Mark Ford: 60 is the new 40!
From Mark Ford, editor, Creating Wealth: Virtually all financial and most health problems can be solved. When you are young, you feel the truth of this instinctively. But as you age, your psyche’s natural optimism sometimes fades. The burdens of debt and joblessness—even aches and pains—seem terminal.
Your doctor may tell you that these are inevitable symptoms of aging. And there is no doubt that the body is designed to wind itself down as it ages.
But that doesn’t mean that you have to give in to physical debilitation and the mental gloom that goes with it. By taking advantage of new discoveries in nutrition and exercise sciences, you can be strong, energetic, and pain-free all the way through your 70s and even your 80s.
I provide myself as your example: I come from a family that is predisposed to obesity, heart and digestive problems, and depression. My bad genetic coding started messing with me in my late 30s.
Knowing next to nothing about nutrition, I spent about 20 years gaining and losing weight as my strength, flexibility, and stamina gradually diminished.
Then, in my early 50s, I began consulting for the natural health industry. This gave me an inside view of all sorts of breakthrough studies that helped me understand how I could eat, exercise, and relax more profitably.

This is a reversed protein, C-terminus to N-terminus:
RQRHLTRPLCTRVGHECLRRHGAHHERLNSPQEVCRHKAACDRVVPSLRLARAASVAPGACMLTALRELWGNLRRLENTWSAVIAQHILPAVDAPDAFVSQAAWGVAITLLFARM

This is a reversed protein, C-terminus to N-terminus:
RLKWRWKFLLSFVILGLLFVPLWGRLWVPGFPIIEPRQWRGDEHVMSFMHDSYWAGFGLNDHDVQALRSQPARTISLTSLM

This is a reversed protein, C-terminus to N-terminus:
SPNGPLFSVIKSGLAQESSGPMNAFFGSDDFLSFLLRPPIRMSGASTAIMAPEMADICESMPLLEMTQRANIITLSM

Today, in my mid-60s, I’m in very good shape. I’m not quite what I was at 25, but I’m able to work 16 hours nonstop, wrestle with men less than half my age, and spend six days climbing Mount Kilimanjaro, which I did when I turned 60 (and with bronchitis, I might add).
Moreover, I’m taking supplements that seem to be actually retarding the shortening of my telomeres—the cellular switches that control aging.
Not long ago, I took a battery of tests that measured my “relative age” in terms of lung capacity (extremely important), visual and mental acuity, heart strength, and even something that measured the flexibility of my blood vessels. In every area, I tested at least 10 years younger than I was. In several areas, I tested 20-plus years younger.
The point: You can regain some measure of youthful vigor, stamina, and optimism by implementing the kind of eating, exercise, and sleep routine that I’ve been following.
Reeves’ Note: I’ve asked Mark to share the details of his “eating, exercise, and sleep routine”… stay tuned to the Daily to learn more, soon.